On the final steep part of La Camperona, Alberto Contador showed his first sign of weakness in this Vuelta. Despite attacking earlier on the climb, he couldn’t follow Froome and Purito at the end. In 2012, Contador put on a spectacular show on Lagos de Covadonga with countless attacks. Purito managed to respond to all of them but clearly, this is a climb Contador likes. Today, the roles are reversed. Now, Purito needs to attack while Contador can focus on keeping his wheel. However, this is not a tactic, which Contador usually relies on. He’s a natural born fighter and he’s best when he’s constantly changing rhythm. He won’t attack early on the climb but if he feels good on the final 4 km, I’m certain El Pistolero will try to gain more time on his rivals.

The last one of the top favorites is Alejandro Valverde. He cracked on the steep gradients on stage 14 but managed to limit his loss to only 23 seconds to Contador. In 2012, Valverde was definitely the weakest of the three top contenders. Had Nairo Quintana not been there to help him, I doubt Valverde would have been able to stay with Contador and Purito. Still, it’s important to remember that this finish - with a couple of short descents and an uphill kick towards the line - is perfect for Valverde. The other GC riders know this and they should be eager to drop him as soon as they can. If Alejandro Valverde is still with the front group on the last 2 km, he will be extremely difficult to beat.

The outsiders
My personal outsider today is Dani Navarro. He’s on home soil in Asturias and he’s been very strong so far. He took an impressive stage win in Obregón the other day but I’m sure he’s not done yet. In 2012, while riding at Tinkoff-Saxo, Navarro worked hard to set up Alberto Contador on Lagos de Covadonga. This time, he will have a team working for him. Before the Vuelta, Cofidis prolonged their contract with Navarro. Therefore, the Spaniard started out this race eager to pay back his French team for their trust in him. He did so on stage 13 but if he could pick, this would be the stage for him to win. Dani Navarro is 5:10 min behind Alberto Contador in the general classification, meaning that the other GC riders won’t chase him down immediate should he attack in the final. As good friends and former team mates, naturally, Contador would be happy to see Navarro win the stage and take some of the bonus seconds out of the equation again.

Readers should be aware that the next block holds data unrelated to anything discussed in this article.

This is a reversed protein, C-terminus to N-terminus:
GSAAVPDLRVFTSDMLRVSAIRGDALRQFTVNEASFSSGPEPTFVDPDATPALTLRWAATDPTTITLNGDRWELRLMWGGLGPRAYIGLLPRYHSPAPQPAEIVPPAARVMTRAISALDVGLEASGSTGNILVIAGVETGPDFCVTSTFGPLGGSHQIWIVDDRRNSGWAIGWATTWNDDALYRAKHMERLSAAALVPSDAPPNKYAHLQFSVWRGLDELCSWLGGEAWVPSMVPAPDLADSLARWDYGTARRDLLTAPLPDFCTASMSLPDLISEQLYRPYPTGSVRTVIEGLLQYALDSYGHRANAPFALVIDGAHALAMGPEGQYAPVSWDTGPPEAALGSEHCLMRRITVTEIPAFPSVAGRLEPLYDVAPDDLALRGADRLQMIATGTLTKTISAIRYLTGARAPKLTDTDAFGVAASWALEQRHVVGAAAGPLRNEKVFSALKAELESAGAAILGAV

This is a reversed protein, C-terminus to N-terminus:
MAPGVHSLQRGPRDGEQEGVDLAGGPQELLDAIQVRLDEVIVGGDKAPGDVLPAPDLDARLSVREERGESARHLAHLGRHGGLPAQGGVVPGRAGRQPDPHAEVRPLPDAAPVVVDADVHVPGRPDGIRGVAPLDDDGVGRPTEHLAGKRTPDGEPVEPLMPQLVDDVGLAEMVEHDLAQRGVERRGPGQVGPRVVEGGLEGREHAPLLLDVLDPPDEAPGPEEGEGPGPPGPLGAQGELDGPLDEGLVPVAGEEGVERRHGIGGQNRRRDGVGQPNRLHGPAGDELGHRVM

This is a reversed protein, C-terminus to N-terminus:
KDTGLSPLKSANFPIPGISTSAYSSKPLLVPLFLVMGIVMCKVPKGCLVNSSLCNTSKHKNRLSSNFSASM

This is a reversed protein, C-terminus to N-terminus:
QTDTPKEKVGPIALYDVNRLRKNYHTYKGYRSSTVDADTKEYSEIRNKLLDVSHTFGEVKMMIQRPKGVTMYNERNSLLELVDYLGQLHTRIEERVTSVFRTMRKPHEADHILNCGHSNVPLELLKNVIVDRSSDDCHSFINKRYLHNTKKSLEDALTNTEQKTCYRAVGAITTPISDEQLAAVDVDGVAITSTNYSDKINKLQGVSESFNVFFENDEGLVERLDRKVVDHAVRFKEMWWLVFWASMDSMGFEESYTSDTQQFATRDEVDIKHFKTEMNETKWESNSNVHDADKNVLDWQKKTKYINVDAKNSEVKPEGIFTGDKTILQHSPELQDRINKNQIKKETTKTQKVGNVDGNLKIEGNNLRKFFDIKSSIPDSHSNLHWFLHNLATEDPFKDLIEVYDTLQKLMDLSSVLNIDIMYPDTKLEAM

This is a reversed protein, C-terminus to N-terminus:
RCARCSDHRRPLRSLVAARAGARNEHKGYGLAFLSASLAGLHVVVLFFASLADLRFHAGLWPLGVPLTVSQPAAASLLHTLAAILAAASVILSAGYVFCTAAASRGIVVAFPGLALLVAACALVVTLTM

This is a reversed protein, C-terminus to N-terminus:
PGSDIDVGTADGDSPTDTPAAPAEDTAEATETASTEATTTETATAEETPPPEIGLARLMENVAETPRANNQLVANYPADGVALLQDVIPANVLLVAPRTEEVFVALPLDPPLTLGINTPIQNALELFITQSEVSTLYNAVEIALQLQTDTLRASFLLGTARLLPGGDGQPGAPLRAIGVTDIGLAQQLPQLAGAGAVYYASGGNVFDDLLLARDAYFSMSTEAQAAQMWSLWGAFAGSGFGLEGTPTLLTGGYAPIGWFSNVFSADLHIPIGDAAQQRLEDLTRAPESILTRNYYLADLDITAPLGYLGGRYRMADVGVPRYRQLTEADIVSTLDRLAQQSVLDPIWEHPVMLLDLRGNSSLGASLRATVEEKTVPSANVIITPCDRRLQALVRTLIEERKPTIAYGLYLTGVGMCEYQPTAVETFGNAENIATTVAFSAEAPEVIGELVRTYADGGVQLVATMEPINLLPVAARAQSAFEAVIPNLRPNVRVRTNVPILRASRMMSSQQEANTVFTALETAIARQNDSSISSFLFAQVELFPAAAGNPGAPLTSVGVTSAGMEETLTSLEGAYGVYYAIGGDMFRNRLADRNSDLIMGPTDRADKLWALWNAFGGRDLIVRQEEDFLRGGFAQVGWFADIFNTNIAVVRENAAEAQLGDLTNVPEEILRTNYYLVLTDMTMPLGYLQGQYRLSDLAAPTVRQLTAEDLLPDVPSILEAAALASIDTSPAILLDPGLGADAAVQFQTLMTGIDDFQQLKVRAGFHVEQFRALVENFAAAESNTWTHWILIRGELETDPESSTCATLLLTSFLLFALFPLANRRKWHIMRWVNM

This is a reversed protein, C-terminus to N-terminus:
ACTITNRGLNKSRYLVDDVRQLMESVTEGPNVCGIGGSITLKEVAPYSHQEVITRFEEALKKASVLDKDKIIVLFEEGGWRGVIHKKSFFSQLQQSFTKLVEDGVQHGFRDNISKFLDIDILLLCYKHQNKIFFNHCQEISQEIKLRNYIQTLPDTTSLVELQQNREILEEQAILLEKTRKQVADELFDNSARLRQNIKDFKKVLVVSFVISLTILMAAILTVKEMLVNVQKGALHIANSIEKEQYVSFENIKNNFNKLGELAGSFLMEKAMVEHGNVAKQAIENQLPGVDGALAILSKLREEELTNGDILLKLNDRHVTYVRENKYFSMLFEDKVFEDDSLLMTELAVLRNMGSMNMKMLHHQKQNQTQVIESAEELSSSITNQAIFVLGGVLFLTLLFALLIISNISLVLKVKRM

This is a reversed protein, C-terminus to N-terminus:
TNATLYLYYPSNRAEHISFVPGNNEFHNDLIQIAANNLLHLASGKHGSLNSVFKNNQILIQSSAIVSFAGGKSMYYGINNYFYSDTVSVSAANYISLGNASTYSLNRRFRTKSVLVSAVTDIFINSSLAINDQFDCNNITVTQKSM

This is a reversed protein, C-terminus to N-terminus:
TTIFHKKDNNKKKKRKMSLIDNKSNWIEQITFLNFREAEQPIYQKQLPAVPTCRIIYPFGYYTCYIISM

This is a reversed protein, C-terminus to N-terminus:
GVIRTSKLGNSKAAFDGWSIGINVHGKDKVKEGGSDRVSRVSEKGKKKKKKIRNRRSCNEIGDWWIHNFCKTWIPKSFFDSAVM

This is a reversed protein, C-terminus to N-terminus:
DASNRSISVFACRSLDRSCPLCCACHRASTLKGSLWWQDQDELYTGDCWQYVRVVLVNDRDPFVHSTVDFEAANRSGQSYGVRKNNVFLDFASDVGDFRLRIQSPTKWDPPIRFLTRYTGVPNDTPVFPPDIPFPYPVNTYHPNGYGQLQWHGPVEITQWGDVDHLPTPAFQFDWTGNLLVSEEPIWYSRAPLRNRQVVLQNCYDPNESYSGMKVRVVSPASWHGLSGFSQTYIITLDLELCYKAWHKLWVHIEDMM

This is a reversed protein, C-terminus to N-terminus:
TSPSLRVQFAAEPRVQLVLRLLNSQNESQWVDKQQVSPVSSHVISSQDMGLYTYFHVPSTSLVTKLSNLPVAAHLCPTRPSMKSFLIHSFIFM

Another strong rider from Asturias is Samuel Sanchez, who’s actually from Oviedo where the stage starts. Sanchez entered this race as a bit of a dark horse. He currently sits 7th in the general classification. He’s been consistent without showing much of himself. Usually, Sanchez always gets better as the race progresses. He doesn’t have a strong kick on the steep gradients but he’s very experienced and knows exactly when and how to attack his rivals. I think it will be difficult for him to stay with Froome, Contador, Purito and Valverde when they start to attack each other. However, if Samuel Sanchez can find a good rhythm, he might be able to come back and put in a strong attack on the descent. If he gets just a tiny gap, he will do whatever he can to win on home soil.

In case a breakaway makes it again, look to strong climbers down in the GC like Laurens Ten Dam, Maxime Monfort and Sergio Pardilla. This might also be a good day for young Adam Yates to try his luck. Not to forget Gianluca Brambilla. The Italian seems to be flying at the moment. If OPQS gets him carte blanche today, I’m sure he won’t hesitate to make the most of it.

To spice up the previews, once again, I’ve asked Eurosport’s on-site Vuelta reporter, Laura Meseguer, to pick a stage winner for each stage of the race. Laura is interviewing the riders before and after the stages and she knows what’s going on inside the peloton.

Today, Laura picks Cofidis' Dani Navarro to win.

For live coverage of the stage, go to steephill.tv.